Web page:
There were many more choices than I realized. I was clearly out of my depth.

If you’ve never bought legal pot, visiting one of Massachusetts’s 22 recreational cannabis stores for the first time can feel surreal and pretty cool, but also maybe a little intimidating.

Hundreds of thousands of folks from all over the East Coast — many first-timers — have flocked to the state’s retail outlets since they started opening in November of last year, buying a staggering $291 million worth of products.

From fears of looking stupid to fears of getting too high, pot shoppers seem to share a few common concerns. Deep breaths, people — this guide will have you shopping for pot like an old hand.

Before You Go

First, figure out which shop you want to visit, and check out its website. One store, Garden Remedies in Newton, requires customers to book appointments. Nearly all shops allow ordering ahead online, so when you arrive, you might be able to skip the line, pick up your stuff, and be on your mellow way.

Peruse the online menu for the store you plan to visit, but make sure you’re looking at the recreational section. Certain products are available only to people with medical cards.

If you’re a newbie, it’s probably a good idea to think through what kind of experience you want so the staff can guide you. Do you want to make folding laundry or mopping the kitchen slightly more fun? Do you want to watch a comedy and perhaps laugh a bit harder? Maybe you need something before bed to help wind down after work?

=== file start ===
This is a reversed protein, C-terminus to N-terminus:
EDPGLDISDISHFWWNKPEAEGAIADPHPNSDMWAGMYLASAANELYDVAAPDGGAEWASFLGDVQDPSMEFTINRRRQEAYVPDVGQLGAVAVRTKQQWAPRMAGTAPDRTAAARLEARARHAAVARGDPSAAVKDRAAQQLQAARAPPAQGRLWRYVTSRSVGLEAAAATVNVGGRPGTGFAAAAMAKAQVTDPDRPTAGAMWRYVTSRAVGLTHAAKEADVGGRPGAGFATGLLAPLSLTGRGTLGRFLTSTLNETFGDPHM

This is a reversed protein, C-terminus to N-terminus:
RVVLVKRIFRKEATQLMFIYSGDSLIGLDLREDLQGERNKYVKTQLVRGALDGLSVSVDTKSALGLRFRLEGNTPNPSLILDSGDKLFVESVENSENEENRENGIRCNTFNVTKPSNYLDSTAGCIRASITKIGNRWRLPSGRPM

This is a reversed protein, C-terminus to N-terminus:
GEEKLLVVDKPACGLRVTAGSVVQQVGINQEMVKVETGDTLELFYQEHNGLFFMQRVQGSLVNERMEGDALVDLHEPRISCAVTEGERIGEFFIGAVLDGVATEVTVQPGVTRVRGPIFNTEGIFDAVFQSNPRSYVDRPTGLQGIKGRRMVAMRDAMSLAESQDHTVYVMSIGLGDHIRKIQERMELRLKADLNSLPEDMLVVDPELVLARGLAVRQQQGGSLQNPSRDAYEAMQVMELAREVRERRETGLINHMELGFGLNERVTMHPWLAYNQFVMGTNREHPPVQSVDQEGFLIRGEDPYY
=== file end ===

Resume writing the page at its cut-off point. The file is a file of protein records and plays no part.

Or perhaps you’re interested in certain medical benefits associated with marijuana? If so, consider seeing a cannabis-specialist clinician who can advise you on the best course of action. Some of the most common conditions for which people report finding relief from using cannabis are insomnia, depression, anxiety, and chronic pain, according to Dr. Jordan Tishler, a physician who runs InhaleMD, a private practice specializing in cannabis therapies.

The Strains

Each store carries a variety of strains and combinations of strains with quirky names such as Girl Scout Cookies, Ninja Fruit, and Black Triangle Kush. Ask your budtender for a recommendation based on the sensation you’re looking for. You can also check out strain reviews on the cannabis website Leafly.

These are for relaxation. Sometimes called “in-da-couch,” they’re often described as calming, soothing, pain relieving, and good for nighttime or bedtime. But be careful – the couch thing is real. Gravity can start to feel extra strong. In other words, you might not want to smoke an indica strain before going to a party.